Camera lingers on firm, rubber penis.

This isn’t pay-for-view. It’s regular, commercial television.

I don’t care if people do this stuff. Power to them. But do it at home. If you want to film, do so and sell it to adults. Bring back the dingy theaters. Don’t make it available to 8-year-olds.

But, it’s political, and you know which side is doing it.

It ain’t my side. We have standards.

* * * *

* This sounds sort of familiar. Not sure why,

The doggie dance

ELEANOR POWELL was Glenn Ford’s first wife, the mother of his only child. Fred Astaire said she was the best dancer in Hollywood, and that included him too.

This is worth watching. She even turns into a gymnast toward the finale. Four minutes of your time well-spent.

The clip is from the 1941 movie Lady Be Good, and Powell was 29 years old. Glenn Ford was a fool to let her get away.

Passed lives*

MY OCCUPATION was, of course, newspapering. I never called myself a journalist. Sounds hoity-toity. Guys like Dan Rather and Brian Williams were journalists, and look at them now.

They’re bums.

I got into newspapering by fortunate happenstance. I was good at it — better than average — but unlike many people, I never choose a “life’s work.” It kinda chose me. Had I chosen, I would have chosen something different.

Jennifer Rose and Steve Cotton chose lawyering. My wife chose civil engineering. My daughter chose social work and counseling, as did her mother, and — rather late in life — so did my sister. My father chose newspapering, and Ray Clifton chose forestry.

All those people chose. I simply went along.

I got out of newspapering for a couple of years in my early 30s, but finances forced me back. Down through the years, three options — possibilities I never pursued — remained in my mind, a “life’s work” that I wish I had chosen … I think.

Sutherland1. Actor. Had I not spent my newspaper career toiling in the evenings, I would have joined a theater group to get my feet wet, but theater groups invariably work at night. They don’t do it mornings or afternoons. There was the fatal rub.

I would have progressed from local theater to Hollywood. I would have been rich and famous. I would have lived in Brentwood, dodged paparazzi and driven an Eldorado Biarritz.

I am not making this up. I would have liked to be an actor.

Lama2. Monk. A second field that has long intrigued me is the monastic life which is, of course, about as far from Hollywood and the Eldorado Biarritz as you can get.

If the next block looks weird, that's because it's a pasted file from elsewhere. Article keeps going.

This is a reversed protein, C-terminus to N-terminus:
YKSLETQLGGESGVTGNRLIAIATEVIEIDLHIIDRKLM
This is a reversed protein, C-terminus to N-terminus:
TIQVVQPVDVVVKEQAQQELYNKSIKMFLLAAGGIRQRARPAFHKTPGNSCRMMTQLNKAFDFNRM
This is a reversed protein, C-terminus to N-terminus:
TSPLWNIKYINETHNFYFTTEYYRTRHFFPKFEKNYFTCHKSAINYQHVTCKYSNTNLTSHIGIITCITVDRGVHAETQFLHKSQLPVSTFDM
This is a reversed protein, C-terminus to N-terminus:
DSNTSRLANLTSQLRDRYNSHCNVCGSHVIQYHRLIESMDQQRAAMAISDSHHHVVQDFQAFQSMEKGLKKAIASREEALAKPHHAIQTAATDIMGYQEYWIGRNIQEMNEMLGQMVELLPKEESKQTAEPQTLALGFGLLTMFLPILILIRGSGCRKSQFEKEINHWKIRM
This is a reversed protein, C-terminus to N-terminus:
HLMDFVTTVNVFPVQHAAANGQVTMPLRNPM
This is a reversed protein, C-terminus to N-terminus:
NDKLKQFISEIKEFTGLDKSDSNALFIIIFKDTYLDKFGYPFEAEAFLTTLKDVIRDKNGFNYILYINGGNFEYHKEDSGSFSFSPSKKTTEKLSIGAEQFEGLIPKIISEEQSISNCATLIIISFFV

I cannot explain this stunning contradiction.

On leaving the Air Force in the mid-1960s, I went immediately to Paramahansa Yoganada‘s Lake Shrine Retreat in Pacific Palisades, California, and asked to be admitted as a novice. They said no. Go home and study. I did go home, but I did not study. Not that, at least.

Monasticism has fascinated me since. If only I did not love women so.

Jones3. Archaeologist. I followed my father into newspapering, but we had another connection. My father’s dream was to be an archaeologist, but the Great Depression and distance from the nearest good archaeology school in those days squashed that ambition.

It is one I have long shared. And with a bit more focus, I could have done it, but I did not.

I picture myself brushing desert sands off the Egyptian crypt of some yet undiscovered Pharaoh’s 12-year-old concubine while keeping detailed observations in one of hundreds of spiral-bound notebooks stored beneath my wind-tossed tent. I am a detail man extraordinaire.

* * * *

But it’s too late for all that. It’s come down to this, a layabout atop a mountain in the middle of Mexico, wondering what might have been. It could have been far better — or far worse. You cannot know.

* * * *

* Get it?

Oikophobia*

THIS VIDEO from my boy Bill Whittle hails from 2011, a blast from the past, but it’s just as applicable today as it was four years back.

* * * *

* Yes, it really is a word. See here.

Never a sailor man

shipI’VE NEVER BEEN on a sailboat.

Oh, I’ve stood on one tied to a dock in the same way I’ve been on a cruise ship tied to a dock in San Juan. But out on the open waters, sails deployed and speeding along?

I’ve never done that.

Strange, since I’ve been on planes — myself at the stick — motorcycles, hot-air balloons, gliders, cars, trucks, trains, buses, you name it, but never on a sailboat in spite of being raised in Florida.

SterlingThough I’ve never been on a sailboat, I have a favorite sailor: Sterling Hayden.

Hayden was a reluctant movie star, often broke, and a full-blown eccentric. He made movies entirely to finance his sailing. He became a movie star because he was a very good actor, a born ham, and because he was so freaking handsome.

HaydenNot only was Hayden an actor, he was a very good writer. He wrote an autobiography named Wanderer and a novel named Voyage. Both are excellent.

But more than anything, he was a sailor who wandered the world. I admire that.

And I’ve never even been out on a sailboat. What’s wrong with me?

* * * *

(Hayden’s eccentricity increased with age. Here’s an interesting video. Notice the car he arrives in. He died in 1986 at age 70.)